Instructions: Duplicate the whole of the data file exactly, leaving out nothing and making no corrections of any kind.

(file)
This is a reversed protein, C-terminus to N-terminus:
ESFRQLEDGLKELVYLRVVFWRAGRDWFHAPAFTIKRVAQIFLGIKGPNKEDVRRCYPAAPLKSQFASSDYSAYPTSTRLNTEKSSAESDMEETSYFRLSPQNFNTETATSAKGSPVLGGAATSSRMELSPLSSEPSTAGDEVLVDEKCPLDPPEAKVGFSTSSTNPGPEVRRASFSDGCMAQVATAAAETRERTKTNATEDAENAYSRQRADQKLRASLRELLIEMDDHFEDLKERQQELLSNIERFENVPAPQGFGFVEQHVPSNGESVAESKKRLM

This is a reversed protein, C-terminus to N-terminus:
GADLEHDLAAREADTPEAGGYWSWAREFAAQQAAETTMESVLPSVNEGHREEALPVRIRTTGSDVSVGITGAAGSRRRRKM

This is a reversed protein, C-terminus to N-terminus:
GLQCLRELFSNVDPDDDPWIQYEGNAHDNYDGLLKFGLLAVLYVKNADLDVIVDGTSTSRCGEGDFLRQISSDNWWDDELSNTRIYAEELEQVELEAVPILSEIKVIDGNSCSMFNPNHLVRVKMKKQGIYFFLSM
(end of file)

This is a reversed protein, C-terminus to N-terminus:
ESFRQLEDGLKELVYLRVVFWRAGRDWFHAPAFTIKRVAQIFLGIKGPNKEDVRRCYPAAPLKSQFASSDYSAYPTSTRLNTEKSSAESDMEETSYFRLSPQNFNTETATSAKGSPVLGGAATSSRMELSPLSSEPSTAGDEVLVDEKCPLDPPEAKVGFSTSSTNPGPEVRRASFSDGCMAQVATAAAETRERTKTNATEDAENAYSRQRADQKLRASLRELLIEMDDHFEDLKERQQELLSNIERFENVPAPQGFGFVEQHVPSNGESVAESKKRLM

This is a reversed protein, C-terminus to N-terminus:
GADLEHDLAAREADTPEAGGYWSWAREFAAQQAAETTMESVLPSVNEGHREEALPVRIRTTGSDVSVGITGAAGSRRRRKM

This is a reversed protein, C-terminus to N-terminus:
GLQCLRELFSNVDPDDDPWIQYEGNAHDNYDGLLKFGLLAVLYVKNADLDVIVDGTSTSRCGEGDFLRQISSDNWWDDELSNTRIYAEELEQVELEAVPILSEIKVIDGNSCSMFNPNHLVRVKMKKQGIYFFLSM